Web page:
• With the shift from traditional pensions to 401(k) plans, the welfare of retirees depends increasingly on their ability to make sound financial decisions.
  • Using a dataset that follows a group of older individuals in the Chicago area, the analysis examines how aging affects financial decision making.
  • Participants who suffer cognitive decline experience a reduction in their financial literacy but no change in their confidence in managing their money.
  • Perhaps not surprisingly then, while they are more likely to get help with financial decisions, more than half retain primary responsibility for managing their money.

National Retirement Risk Update Shows Half Still Falling Short

December 26, 2014 Comments off

National Retirement Risk Update Shows Half Still Falling Short
Source: Center for Retirement Research at Boston College

The brief’s key findings are:

  • Between 2010 and 2013, the National Retirement Risk Index improved only slightly, dropping from 53 percent to 52 percent of working-age households.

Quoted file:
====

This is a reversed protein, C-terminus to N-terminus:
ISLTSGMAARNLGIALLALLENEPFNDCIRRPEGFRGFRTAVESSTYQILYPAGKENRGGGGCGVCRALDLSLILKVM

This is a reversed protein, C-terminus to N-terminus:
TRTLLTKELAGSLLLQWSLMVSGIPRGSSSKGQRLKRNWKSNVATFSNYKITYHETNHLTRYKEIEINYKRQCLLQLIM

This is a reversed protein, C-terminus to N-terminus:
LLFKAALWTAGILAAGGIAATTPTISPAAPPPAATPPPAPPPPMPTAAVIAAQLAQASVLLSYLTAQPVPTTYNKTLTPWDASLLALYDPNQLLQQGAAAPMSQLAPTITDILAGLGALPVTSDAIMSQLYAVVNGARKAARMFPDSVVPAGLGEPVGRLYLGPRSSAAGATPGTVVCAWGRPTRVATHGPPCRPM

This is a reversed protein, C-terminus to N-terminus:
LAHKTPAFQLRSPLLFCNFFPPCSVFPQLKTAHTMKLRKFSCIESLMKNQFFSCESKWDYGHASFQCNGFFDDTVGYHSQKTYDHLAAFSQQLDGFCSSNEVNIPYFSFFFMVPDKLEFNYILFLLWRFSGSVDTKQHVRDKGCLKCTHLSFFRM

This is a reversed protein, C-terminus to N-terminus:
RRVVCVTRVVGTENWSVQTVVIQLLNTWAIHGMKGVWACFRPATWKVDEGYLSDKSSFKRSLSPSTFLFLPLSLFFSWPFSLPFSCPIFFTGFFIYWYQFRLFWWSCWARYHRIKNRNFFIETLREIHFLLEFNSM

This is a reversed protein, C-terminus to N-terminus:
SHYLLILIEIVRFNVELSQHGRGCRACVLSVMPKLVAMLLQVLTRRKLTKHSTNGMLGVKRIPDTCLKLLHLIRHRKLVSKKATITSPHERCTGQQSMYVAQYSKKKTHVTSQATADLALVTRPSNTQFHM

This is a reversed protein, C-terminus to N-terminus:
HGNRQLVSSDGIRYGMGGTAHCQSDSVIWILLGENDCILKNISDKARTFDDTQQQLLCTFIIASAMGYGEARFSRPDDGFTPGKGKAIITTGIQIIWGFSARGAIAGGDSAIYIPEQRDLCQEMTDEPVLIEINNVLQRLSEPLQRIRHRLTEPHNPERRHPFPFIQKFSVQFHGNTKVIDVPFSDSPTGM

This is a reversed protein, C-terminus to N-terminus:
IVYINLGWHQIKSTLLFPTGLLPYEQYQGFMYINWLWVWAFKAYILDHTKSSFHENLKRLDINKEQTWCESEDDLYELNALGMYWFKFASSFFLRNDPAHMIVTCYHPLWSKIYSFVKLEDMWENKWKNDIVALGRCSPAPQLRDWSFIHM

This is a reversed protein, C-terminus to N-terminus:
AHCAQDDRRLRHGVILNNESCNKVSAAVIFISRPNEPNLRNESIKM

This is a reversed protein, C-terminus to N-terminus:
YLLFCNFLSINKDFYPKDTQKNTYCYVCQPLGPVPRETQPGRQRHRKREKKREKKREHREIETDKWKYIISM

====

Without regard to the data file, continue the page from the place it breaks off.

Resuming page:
• This result may seem surprising given that the stock market was up and housing prices had begun to rebound.
  • But other factors ­– Social Security’s rising “Full Retirement Age,” declining interest rates, and changes in reverse mortgage rules – acted as counterweights.
  • The bottom line is that retirement security remains a serious challenge; Americans need to save more and/or work longer.

New From the GAO

December 23, 2014 Comments off

New From the GAO
Source: Government Accountability Office


Higher Education: Education Should Strengthen Oversight of Schools and Accreditors. GAO-15-59, December 22.
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Mobile Devices: Federal Agencies’ Steps to Improve Mobile Access to Government Information and Services. GAO-15-69, December 22.